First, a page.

June 30, 2016

That seemed reasonable. Even the usually skeptical Ian Wilson, citing pre-Christian remains found in 1955 under the Church of the Annunciation in present-day Nazareth, has managed to concede, "Such findings suggest that Nazareth may have existed in Jesus' time, but there is no doubt that it must have been a very small and insignificant place."

So insignificant that Nathanael's musings in John's gospel now make more sense: "Nazareth!" he said. "Can anything good come from there?"

***
As Australian archaeologist Clifford Wilson said: "Those who know the facts now recognize that the New Testament must be accepted as a remarkably accurate source book."

On top of that, the New Testament is further corroborated by ancient historical sources from outside the Bible. "We have better historical documentation for Jesus than for the founder of any other ancient religion," Dr. Edwin Yamauchi told me during my visit to Miami University of Ohio.

Yamauchi, who earned his doctorate in Mediterranean studies from Brandeis University, is the author of The Scriptures and Archaeology and The World of the First Christians. When I asked him what we would be able to conclude about Jesus purely by relying on ancient non-Christian sources, he replied:

"We would know that first, Jesus was a Jewish teacher; second, many people believed that he performed healings and exorcisms; third, some people believed he was the Messiah; fourth, he was rejected by the Jewish leaders; fifth, he was crucified under Pontius Pilate in the reign of Tiberius; sixth, despite his shameful death, his followers, who believed that he was still alive, spread beyond Palestine so that there were multitudes of them in Rome by AD 64; and seventh, all kinds of people from the cities and countryside-men and women, slave and free-worshiped him as God."

One expert documented thirty-nine ancient historical sources that corroborate more than one hundred facts concerning Jesus' life, teachings, crucifixion, and resurrection. Seven secular sources and several early creeds concern the deity of Jesus, a doctrine "definitely present in the earliest church," according to Dr. Gary Habermas, author of The Historical Jesus.

Finally, my questions about whether the New Testament has been reliably transmitted through the centuries to the present time were answered by Dr. Bruce Metzger, professor emeritus of Princeton Theological Seminary. He told me that there is an unprecedented number of New Testament manuscripts and that they can be dated extremely close to the original writings. The modern New Testament is 99.5 percent free of textual discrepancies, with no major Christian doctrines in doubt. Further, the criteria used by the early church to determine which books should be considered authoritative have ensured that we possess the very best records about Jesus.

Those records are unambiguous in declaring that the child in the manger was the Son of God.

That seemed reasonable. Even the usually skeptical Ian Wilson, citing pre-Christian remains found in 1955 under the Church of the Annunciation in present-day Nazareth, has managed to concede, "Such findings suggest that Nazareth may have existed in Jesus' time, but there is no doubt that it must have been a very small and insignificant place."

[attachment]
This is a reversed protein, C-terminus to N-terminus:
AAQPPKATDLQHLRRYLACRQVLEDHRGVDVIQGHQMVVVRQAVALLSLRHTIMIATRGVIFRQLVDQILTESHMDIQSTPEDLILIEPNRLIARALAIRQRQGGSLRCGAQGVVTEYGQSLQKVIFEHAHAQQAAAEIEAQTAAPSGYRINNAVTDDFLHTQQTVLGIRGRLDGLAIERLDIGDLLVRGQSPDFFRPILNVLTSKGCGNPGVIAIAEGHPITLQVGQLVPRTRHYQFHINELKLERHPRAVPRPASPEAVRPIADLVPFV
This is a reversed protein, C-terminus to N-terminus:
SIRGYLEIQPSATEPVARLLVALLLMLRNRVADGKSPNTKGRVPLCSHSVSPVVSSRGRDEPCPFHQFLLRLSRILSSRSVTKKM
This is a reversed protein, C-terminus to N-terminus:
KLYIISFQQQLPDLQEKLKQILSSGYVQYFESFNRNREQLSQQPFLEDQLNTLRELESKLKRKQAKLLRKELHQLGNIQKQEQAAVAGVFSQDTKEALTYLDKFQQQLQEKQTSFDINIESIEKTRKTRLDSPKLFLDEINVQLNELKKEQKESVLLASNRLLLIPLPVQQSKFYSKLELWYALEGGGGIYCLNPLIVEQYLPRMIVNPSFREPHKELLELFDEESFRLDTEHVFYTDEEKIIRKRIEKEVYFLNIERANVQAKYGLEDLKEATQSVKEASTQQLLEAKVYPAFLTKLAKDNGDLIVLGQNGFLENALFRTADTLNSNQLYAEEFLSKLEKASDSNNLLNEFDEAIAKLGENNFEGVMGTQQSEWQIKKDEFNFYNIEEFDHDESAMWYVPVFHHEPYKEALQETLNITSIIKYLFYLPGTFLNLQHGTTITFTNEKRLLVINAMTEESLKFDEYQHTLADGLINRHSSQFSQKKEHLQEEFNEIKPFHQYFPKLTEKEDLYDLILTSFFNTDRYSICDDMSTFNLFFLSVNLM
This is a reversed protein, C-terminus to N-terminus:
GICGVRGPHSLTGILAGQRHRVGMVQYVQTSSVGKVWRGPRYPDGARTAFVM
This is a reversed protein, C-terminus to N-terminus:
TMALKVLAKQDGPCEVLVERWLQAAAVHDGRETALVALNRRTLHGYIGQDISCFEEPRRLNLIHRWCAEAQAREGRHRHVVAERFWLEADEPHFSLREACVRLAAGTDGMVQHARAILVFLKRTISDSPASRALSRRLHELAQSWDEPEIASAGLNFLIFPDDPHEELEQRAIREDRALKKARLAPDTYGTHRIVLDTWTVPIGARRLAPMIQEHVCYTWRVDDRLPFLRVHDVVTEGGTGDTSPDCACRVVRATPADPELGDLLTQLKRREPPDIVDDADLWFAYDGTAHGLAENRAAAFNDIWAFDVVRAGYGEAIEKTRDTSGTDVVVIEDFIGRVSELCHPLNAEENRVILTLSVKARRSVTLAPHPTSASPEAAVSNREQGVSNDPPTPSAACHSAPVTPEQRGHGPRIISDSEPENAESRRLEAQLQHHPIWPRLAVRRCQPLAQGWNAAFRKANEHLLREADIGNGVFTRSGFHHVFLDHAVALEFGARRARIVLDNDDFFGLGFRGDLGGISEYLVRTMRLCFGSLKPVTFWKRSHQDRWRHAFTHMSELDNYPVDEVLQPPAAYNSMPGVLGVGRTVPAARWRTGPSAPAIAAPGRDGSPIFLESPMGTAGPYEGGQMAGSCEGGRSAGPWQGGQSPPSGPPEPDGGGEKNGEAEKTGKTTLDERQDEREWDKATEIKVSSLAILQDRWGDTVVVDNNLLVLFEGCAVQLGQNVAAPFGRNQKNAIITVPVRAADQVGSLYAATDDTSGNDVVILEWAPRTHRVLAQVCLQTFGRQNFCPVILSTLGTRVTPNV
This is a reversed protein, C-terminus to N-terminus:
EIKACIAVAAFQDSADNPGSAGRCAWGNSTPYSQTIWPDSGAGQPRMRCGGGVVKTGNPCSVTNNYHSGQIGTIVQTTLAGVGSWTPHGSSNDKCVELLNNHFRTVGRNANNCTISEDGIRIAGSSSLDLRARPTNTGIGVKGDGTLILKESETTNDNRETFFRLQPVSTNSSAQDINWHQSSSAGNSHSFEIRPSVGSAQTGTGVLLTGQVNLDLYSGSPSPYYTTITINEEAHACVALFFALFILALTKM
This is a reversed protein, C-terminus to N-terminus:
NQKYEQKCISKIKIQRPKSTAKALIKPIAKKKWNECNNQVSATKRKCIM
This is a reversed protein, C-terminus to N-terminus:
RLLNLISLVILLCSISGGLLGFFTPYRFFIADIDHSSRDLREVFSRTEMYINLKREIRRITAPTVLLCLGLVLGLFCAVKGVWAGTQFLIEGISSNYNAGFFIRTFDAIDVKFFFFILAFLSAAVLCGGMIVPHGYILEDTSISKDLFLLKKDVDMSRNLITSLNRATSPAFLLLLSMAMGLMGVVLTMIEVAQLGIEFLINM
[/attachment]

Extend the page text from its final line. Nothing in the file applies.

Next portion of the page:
So insignificant that Nathanael's musings in John's gospel now make more sense: "Nazareth!" he said. "Can anything good come from there?"

***
As Australian archaeologist Clifford Wilson said: "Those who know the facts now recognize that the New Testament must be accepted as a remarkably accurate source book."

On top of that, the New Testament is further corroborated by ancient historical sources from outside the Bible. "We have better historical documentation for Jesus than for the founder of any other ancient religion," Dr. Edwin Yamauchi told me during my visit to Miami University of Ohio.

Yamauchi, who earned his doctorate in Mediterranean studies from Brandeis University, is the author of The Scriptures and Archaeology and The World of the First Christians. When I asked him what we would be able to conclude about Jesus purely by relying on ancient non-Christian sources, he replied:

"We would know that first, Jesus was a Jewish teacher; second, many people believed that he performed healings and exorcisms; third, some people believed he was the Messiah; fourth, he was rejected by the Jewish leaders; fifth, he was crucified under Pontius Pilate in the reign of Tiberius; sixth, despite his shameful death, his followers, who believed that he was still alive, spread beyond Palestine so that there were multitudes of them in Rome by AD 64; and seventh, all kinds of people from the cities and countryside-men and women, slave and free-worshiped him as God."

One expert documented thirty-nine ancient historical sources that corroborate more than one hundred facts concerning Jesus' life, teachings, crucifixion, and resurrection. Seven secular sources and several early creeds concern the deity of Jesus, a doctrine "definitely present in the earliest church," according to Dr. Gary Habermas, author of The Historical Jesus.

Finally, my questions about whether the New Testament has been reliably transmitted through the centuries to the present time were answered by Dr. Bruce Metzger, professor emeritus of Princeton Theological Seminary. He told me that there is an unprecedented number of New Testament manuscripts and that they can be dated extremely close to the original writings. The modern New Testament is 99.5 percent free of textual discrepancies, with no major Christian doctrines in doubt. Further, the criteria used by the early church to determine which books should be considered authoritative have ensured that we possess the very best records about Jesus.

Those records are unambiguous in declaring that the child in the manger was the Son of God.